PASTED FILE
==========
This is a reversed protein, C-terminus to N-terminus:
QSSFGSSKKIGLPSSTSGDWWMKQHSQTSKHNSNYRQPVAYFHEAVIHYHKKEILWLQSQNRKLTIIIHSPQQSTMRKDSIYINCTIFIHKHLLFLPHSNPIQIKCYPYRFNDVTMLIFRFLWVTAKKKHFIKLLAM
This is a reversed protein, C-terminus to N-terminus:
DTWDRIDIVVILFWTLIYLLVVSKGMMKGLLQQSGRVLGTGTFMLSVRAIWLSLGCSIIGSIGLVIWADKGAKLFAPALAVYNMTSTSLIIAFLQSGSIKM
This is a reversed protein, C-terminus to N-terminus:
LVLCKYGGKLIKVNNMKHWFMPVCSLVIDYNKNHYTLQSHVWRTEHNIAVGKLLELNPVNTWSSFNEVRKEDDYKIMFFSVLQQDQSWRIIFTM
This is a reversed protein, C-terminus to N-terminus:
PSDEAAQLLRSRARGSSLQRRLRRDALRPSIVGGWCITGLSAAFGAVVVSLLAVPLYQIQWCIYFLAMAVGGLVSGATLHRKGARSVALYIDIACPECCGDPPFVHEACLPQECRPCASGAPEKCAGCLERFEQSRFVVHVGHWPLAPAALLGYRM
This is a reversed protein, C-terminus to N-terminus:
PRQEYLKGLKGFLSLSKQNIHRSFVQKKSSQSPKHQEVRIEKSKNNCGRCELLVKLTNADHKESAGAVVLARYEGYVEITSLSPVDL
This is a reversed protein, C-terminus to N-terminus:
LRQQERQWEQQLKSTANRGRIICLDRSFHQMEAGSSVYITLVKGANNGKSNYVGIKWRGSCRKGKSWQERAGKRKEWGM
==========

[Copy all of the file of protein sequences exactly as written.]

This is a reversed protein, C-terminus to N-terminus:
QSSFGSSKKIGLPSSTSGDWWMKQHSQTSKHNSNYRQPVAYFHEAVIHYHKKEILWLQSQNRKLTIIIHSPQQSTMRKDSIYINCTIFIHKHLLFLPHSNPIQIKCYPYRFNDVTMLIFRFLWVTAKKKHFIKLLAM
This is a reversed protein, C-terminus to N-terminus:
DTWDRIDIVVILFWTLIYLLVVSKGMMKGLLQQSGRVLGTGTFMLSVRAIWLSLGCSIIGSIGLVIWADKGAKLFAPALAVYNMTSTSLIIAFLQSGSIKM
This is a reversed protein, C-terminus to N-terminus:
LVLCKYGGKLIKVNNMKHWFMPVCSLVIDYNKNHYTLQSHVWRTEHNIAVGKLLELNPVNTWSSFNEVRKEDDYKIMFFSVLQQDQSWRIIFTM
This is a reversed protein, C-terminus to N-terminus:
PSDEAAQLLRSRARGSSLQRRLRRDALRPSIVGGWCITGLSAAFGAVVVSLLAVPLYQIQWCIYFLAMAVGGLVSGATLHRKGARSVALYIDIACPECCGDPPFVHEACLPQECRPCASGAPEKCAGCLERFEQSRFVVHVGHWPLAPAALLGYRM
This is a reversed protein, C-terminus to N-terminus:
PRQEYLKGLKGFLSLSKQNIHRSFVQKKSSQSPKHQEVRIEKSKNNCGRCELLVKLTNADHKESAGAVVLARYEGYVEITSLSPVDL
This is a reversed protein, C-terminus to N-terminus:
LRQQERQWEQQLKSTANRGRIICLDRSFHQMEAGSSVYITLVKGANNGKSNYVGIKWRGSCRKGKSWQERAGKRKEWGM